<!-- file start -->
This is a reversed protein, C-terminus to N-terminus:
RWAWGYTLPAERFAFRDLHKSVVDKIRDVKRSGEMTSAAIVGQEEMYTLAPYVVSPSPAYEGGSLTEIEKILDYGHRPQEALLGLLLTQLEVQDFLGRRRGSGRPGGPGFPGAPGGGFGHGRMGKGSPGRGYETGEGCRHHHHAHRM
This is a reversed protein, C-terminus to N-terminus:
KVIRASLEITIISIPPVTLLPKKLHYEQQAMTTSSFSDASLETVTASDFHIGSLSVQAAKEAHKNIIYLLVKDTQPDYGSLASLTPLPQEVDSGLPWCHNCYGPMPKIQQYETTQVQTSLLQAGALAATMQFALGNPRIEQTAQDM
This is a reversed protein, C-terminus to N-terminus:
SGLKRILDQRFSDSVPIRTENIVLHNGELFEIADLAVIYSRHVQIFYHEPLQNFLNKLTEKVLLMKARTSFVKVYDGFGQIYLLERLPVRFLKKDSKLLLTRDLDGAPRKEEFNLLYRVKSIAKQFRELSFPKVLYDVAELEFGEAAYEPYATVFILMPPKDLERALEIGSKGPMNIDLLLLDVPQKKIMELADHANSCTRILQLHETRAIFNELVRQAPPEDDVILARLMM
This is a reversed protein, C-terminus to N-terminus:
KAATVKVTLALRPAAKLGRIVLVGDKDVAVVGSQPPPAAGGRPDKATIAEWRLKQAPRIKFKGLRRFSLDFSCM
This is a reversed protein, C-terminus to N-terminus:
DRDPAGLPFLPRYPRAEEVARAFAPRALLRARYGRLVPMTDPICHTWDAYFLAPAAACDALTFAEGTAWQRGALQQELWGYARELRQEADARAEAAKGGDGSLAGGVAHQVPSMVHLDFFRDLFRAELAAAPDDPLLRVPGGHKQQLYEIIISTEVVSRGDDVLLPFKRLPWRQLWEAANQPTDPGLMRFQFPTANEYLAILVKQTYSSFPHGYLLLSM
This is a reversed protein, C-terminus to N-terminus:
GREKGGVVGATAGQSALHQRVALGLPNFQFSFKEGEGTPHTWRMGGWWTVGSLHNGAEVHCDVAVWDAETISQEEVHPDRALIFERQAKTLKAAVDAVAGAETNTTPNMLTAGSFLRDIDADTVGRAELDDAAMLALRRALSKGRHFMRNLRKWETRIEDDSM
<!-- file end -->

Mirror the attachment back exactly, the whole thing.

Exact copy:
This is a reversed protein, C-terminus to N-terminus:
RWAWGYTLPAERFAFRDLHKSVVDKIRDVKRSGEMTSAAIVGQEEMYTLAPYVVSPSPAYEGGSLTEIEKILDYGHRPQEALLGLLLTQLEVQDFLGRRRGSGRPGGPGFPGAPGGGFGHGRMGKGSPGRGYETGEGCRHHHHAHRM
This is a reversed protein, C-terminus to N-terminus:
KVIRASLEITIISIPPVTLLPKKLHYEQQAMTTSSFSDASLETVTASDFHIGSLSVQAAKEAHKNIIYLLVKDTQPDYGSLASLTPLPQEVDSGLPWCHNCYGPMPKIQQYETTQVQTSLLQAGALAATMQFALGNPRIEQTAQDM
This is a reversed protein, C-terminus to N-terminus:
SGLKRILDQRFSDSVPIRTENIVLHNGELFEIADLAVIYSRHVQIFYHEPLQNFLNKLTEKVLLMKARTSFVKVYDGFGQIYLLERLPVRFLKKDSKLLLTRDLDGAPRKEEFNLLYRVKSIAKQFRELSFPKVLYDVAELEFGEAAYEPYATVFILMPPKDLERALEIGSKGPMNIDLLLLDVPQKKIMELADHANSCTRILQLHETRAIFNELVRQAPPEDDVILARLMM
This is a reversed protein, C-terminus to N-terminus:
KAATVKVTLALRPAAKLGRIVLVGDKDVAVVGSQPPPAAGGRPDKATIAEWRLKQAPRIKFKGLRRFSLDFSCM
This is a reversed protein, C-terminus to N-terminus:
DRDPAGLPFLPRYPRAEEVARAFAPRALLRARYGRLVPMTDPICHTWDAYFLAPAAACDALTFAEGTAWQRGALQQELWGYARELRQEADARAEAAKGGDGSLAGGVAHQVPSMVHLDFFRDLFRAELAAAPDDPLLRVPGGHKQQLYEIIISTEVVSRGDDVLLPFKRLPWRQLWEAANQPTDPGLMRFQFPTANEYLAILVKQTYSSFPHGYLLLSM
This is a reversed protein, C-terminus to N-terminus:
GREKGGVVGATAGQSALHQRVALGLPNFQFSFKEGEGTPHTWRMGGWWTVGSLHNGAEVHCDVAVWDAETISQEEVHPDRALIFERQAKTLKAAVDAVAGAETNTTPNMLTAGSFLRDIDADTVGRAELDDAAMLALRRALSKGRHFMRNLRKWETRIEDDSM